Articles Posted in Sexual Orientation Discrimination

Title VII prohibits employment discrimination because of sex.  It does not, however, expressly prohibit discrimination based on an individual’s actual or perceived sexual orientation.  Recently, federal courts have started to disregard this distinction in favor of concluding that discrimination on the basis of sexual orientation is a form of sex discrimination because it inherently involves gender stereotyping.  Although the U.S. Court of Appeals for the Second Circuit, which covers New York, Connecticut and Vermont, has been reluctant to find that sexual orientation discrimination is illegal under federal law, Chief Judge Katzmann of the Second Circuit explained just last month in Christiansen v. Omnicom Grp., Inc., that sexual orientation discrimination should be considered sex discrimination because “such discrimination is inherently rooted in gender stereotypes.”  A prior opinion from the Second Circuit suggested that stereotypical “notions about how men and women should behave will often necessarily blur into ideas about heterosexuality and homosexuality.”  In light of these statements from the Second Circuit, lower courts have started to accept that federal law does, in fact, prohibit sexual orientation discrimination.

Most recently, on May 3, 2017, Judge Alvin Hellerstein of the U.S. District Court for the Southern District of New York refused to dismiss a claim for sexual orientation discrimination under Title VII in Philpott v. State of New York, insisting that sexual orientation discrimination is a form of sex discrimination because “sexual orientation cannot be defined or understood without reference to sex.” In refusing to dismiss the claim, Judge Hellerstein stated that he “decline[d] to embrace an ‘illogical and artificial distinction between gender stereotyping discrimination and sexual orientation discrimination. . . .”  The court viewed the plaintiff’s allegations as supporting a claim of gender stereotyping discrimination.  These allegations included statements attributed to the President of SUNY Optometry that referred to the plaintiff as “sensitive,” “flamboyant,” and “frenetic.”  This same official told the plaintiff that “separate but equal treatment of gay people might be best,” and that upon learning that plaintiff’s relationship with his domestic partner had ended, this official told the plaintiff that “this marriage, or whatever you want to call it, is a distraction to the College.”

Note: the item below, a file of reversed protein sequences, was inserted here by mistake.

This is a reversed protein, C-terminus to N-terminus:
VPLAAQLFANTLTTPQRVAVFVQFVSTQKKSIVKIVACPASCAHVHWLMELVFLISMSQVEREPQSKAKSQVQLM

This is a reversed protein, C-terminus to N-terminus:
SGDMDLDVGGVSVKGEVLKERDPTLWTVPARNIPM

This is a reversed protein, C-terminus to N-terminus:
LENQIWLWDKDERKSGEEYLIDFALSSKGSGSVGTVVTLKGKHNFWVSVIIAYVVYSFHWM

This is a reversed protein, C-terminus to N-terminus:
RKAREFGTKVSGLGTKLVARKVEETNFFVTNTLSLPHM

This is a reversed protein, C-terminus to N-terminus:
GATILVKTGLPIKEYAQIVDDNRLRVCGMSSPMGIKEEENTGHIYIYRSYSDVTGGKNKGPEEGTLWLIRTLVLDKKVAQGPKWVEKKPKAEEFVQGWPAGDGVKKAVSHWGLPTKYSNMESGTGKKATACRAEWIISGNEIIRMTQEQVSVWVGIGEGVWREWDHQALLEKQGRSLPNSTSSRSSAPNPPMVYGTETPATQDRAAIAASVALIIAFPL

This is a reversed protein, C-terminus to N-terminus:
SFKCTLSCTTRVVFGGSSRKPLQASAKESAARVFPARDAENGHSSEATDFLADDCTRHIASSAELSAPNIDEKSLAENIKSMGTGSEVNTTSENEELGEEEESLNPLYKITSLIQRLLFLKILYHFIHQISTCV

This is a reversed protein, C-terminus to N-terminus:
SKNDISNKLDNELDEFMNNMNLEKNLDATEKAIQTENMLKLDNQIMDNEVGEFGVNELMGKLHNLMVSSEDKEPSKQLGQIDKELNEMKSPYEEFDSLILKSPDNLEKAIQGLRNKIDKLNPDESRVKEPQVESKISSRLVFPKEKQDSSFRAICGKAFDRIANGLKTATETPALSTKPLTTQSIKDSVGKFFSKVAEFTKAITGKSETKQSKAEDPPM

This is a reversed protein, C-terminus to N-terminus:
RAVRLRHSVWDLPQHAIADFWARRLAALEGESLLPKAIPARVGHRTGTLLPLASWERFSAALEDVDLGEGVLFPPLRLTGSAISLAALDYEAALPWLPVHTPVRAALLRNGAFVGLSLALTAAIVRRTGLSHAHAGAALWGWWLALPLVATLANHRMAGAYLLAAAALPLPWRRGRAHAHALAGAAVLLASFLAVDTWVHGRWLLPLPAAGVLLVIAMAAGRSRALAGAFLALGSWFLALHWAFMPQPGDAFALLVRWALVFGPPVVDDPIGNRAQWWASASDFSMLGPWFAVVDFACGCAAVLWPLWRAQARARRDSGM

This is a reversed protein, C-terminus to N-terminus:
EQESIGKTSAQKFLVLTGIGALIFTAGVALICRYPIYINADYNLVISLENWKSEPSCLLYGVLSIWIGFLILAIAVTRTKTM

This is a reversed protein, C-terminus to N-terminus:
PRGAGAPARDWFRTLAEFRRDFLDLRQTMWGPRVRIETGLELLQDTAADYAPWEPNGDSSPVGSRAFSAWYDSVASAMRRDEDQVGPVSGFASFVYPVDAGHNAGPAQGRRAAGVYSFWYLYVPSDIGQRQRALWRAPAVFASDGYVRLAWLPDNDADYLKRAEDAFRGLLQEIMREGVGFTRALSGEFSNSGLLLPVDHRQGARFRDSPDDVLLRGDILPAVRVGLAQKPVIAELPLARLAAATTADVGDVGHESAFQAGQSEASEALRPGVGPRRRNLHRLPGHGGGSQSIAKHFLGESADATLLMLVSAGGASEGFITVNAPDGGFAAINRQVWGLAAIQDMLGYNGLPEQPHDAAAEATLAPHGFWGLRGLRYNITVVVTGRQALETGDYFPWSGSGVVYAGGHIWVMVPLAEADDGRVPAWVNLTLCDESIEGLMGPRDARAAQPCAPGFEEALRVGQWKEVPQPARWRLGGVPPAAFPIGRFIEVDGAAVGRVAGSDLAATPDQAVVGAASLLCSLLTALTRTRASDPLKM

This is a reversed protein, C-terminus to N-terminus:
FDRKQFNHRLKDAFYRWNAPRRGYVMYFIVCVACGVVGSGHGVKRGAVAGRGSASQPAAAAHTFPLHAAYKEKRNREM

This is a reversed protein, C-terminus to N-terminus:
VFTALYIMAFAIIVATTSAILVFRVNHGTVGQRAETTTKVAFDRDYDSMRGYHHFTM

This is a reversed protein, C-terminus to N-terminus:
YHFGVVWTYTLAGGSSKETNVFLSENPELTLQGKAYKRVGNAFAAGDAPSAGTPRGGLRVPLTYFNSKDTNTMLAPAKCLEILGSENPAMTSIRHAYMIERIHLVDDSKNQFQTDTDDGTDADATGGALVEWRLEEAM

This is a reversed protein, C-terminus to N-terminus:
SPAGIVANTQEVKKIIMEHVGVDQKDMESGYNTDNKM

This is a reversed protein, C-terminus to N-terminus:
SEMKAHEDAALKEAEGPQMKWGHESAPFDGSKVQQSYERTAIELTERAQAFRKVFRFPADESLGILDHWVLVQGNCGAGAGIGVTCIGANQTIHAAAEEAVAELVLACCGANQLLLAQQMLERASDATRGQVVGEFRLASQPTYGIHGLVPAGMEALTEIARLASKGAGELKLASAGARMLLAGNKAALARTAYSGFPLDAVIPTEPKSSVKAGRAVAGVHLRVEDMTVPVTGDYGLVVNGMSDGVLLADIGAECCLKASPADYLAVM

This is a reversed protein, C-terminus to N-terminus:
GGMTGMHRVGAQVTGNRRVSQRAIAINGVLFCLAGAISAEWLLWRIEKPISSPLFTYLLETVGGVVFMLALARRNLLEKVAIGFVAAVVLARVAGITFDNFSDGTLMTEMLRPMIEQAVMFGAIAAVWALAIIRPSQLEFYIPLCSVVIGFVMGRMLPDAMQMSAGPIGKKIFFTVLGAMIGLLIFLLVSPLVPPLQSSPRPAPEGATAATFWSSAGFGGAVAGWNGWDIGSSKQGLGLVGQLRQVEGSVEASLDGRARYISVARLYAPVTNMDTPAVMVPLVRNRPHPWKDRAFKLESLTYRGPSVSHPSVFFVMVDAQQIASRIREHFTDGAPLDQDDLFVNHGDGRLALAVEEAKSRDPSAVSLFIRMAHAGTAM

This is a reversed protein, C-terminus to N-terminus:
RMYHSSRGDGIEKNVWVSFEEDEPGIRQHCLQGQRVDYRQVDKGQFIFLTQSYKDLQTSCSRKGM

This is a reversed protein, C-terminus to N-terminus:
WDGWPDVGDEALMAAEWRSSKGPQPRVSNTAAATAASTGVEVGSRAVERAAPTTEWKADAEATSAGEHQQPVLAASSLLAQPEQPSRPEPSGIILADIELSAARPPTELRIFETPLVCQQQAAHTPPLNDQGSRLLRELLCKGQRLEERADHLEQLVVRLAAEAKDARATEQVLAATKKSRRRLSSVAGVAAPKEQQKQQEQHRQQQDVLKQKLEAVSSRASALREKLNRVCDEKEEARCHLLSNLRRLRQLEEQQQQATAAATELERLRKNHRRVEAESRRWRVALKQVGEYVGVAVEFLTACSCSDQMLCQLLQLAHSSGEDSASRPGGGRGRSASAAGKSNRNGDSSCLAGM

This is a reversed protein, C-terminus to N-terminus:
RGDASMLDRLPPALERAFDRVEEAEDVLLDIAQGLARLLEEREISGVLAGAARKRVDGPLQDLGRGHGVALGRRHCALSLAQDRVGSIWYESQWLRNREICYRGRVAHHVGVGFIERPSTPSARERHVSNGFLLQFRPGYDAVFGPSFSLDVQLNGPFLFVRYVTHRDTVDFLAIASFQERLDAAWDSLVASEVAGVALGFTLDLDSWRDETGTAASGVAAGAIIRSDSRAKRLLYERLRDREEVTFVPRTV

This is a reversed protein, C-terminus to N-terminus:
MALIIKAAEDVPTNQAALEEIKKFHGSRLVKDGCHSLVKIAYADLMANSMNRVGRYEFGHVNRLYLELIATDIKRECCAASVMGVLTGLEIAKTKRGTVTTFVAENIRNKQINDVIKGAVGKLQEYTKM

A finding that Title VII prohibits sexual orientation discrimination as a form of sex discrimination would not affect employers and employees in states such as New York, Connecticut and Massachusetts that already prohibit such discrimination.  Nevertheless, the federal court’s decision in Philpott highlights that even high-level management officials in states like New York, where sexual orientation discrimination is already illegal, require workplace training to instill that stereotyping is discrimination, and cannot form the basis for workplace decisions.